I’m a slow runner, so what?

There are meditation wines: those you have to drink in front of a fireplace (lit, if possible) on a comfortable chair and sip, with voluptuousness and concentration. Those that express flavors and aromas that only careful examination can reveal. Those that open mental doors and levels of meaning for you, as if they were synthetic drugs.

Good, but what does this have to do with running?

Okay, I’m being honest: I am slow. Guys, I go at my speed, which, in objective terms or relative to other, many other, runners is low. Yes, this is a confession: I am a slow runner. I’m smart, though, and if you ask me how fast I’m going, I’ll never tell you I’m slow. No, I answer that I am a meditative runner. So at least while the one who asked me is wondering what it means, I have already run away.

How do you notice that you are slow?

Well, that’s easy: if you measure your runs you can see it and you can compare it with what others do who *obviously* never fail to post on Facebook or Twitter that they ran and how fast they are going (I respect those who do that, but I don’t like to do it. In fact, I don’t, and not just because I have nothing to brag about).
Or you notice it when you run with others. Like me: every time I go running with friends who are not even Mo Farah or Bolt, I get off to a buoyant start and keep up with them, and then, from the middle of the race on until the end, I back off, lose ground, sometimes walk. And those darn things are pulling like hell and spacing me out. But you know what? Who cares.

How to avoid embarrassment when you do it in a group

(somewhat allusive as a title? Um).
Going slower than others has two unpleasant consequences: you make a fool of yourself because you dared to join a group or you run with a friend who goes faster than you and you are forcing him/her to go slower than they normally go.
When I feel that I can’t keep up and that I have to slow down, I have my good tricks:

I have to take a picture

Yell it out with what little breath you have left in your body. Even if you are in a landfill or under the universal flood, stop to take a picture. In truth you stop to avoid a heart attack, but it doesn’t count. You must first have built a reputation as an eclectic photographer who focuses on the strangest things, like precisely dumps or places no one would dream of photographing.

Did you too see that bear?

This technique at least allows you to slow down some of these raging lunatics you run with. The terror of being attacked by a bear will certainly stop them. Until they wonder what the heck a bear should be doing in Cairoli in Milan. And then send you to hell.

Identify the slowest of the group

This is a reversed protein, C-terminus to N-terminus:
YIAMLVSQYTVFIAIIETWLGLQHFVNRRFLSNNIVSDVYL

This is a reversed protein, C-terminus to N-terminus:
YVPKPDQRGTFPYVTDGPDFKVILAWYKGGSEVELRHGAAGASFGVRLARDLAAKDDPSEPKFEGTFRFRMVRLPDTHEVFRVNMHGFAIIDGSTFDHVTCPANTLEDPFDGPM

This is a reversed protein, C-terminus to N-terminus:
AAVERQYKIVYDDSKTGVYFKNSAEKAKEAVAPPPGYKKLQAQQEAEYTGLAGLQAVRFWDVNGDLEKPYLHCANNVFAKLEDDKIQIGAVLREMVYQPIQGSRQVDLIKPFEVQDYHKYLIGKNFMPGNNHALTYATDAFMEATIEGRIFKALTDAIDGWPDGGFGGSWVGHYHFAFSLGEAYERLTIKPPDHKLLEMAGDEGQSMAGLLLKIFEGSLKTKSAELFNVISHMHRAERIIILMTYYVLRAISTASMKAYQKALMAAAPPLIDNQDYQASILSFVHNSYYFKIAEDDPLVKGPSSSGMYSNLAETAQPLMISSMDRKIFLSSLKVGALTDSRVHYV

First, hope that you are not the slowest one, and then, if there is one, pull him over and whisper to him in a fatherly way, “Go easy, I’m not leaving you behind. I’m with you to the end.” If you are the one they say these words to, well, you are the slowest and you can’t use this trick. Appreciate the help offered, though!

Don’t tie your shoes properly

What could be better than a shoe coming untied just when your heart is going 230 beats per minute to keep up with those darned running buddies?
“Boy I have to stop: shoe.” And you point to it, a little bit sorry. And don’t forget to add, “Go ahead, I’ll catch you later!” Which you know very well will never happen.

Your speed

Running means going fast. Faster than when walking. Okay. I would add, though, that it means going faster than yourself while walking. That’s why I call myself a meditation runner: when I run, I never go full throttle because for me running is a physical activity that forces me to focus on one activity in a given amount of time. Actually, reduced to the bone, the race is this for me. Do one thing now. Concentrate by escaping the distractions I am subjected to every day, at all hours.
So when I run I am focused on one thing: that’s why I meditate. And I enjoy meditating very much. Running gives me new ideas, frees my imagination, and brings my body and mind back into balance.
Running minding the time and focusing only on physical exertion would distract me too much. It’s not just that I don’t want to make too much effort. I just like to make the right amount. I don’t want to win races except with myself. To win the daily race with myself for me is to go running methodically, as much as I can, in any weather.

I am not fast, but I have a method and discipline.
And that’s enough for me.

How about you?

(Photo credits from Flickr by Kenny Whyte)


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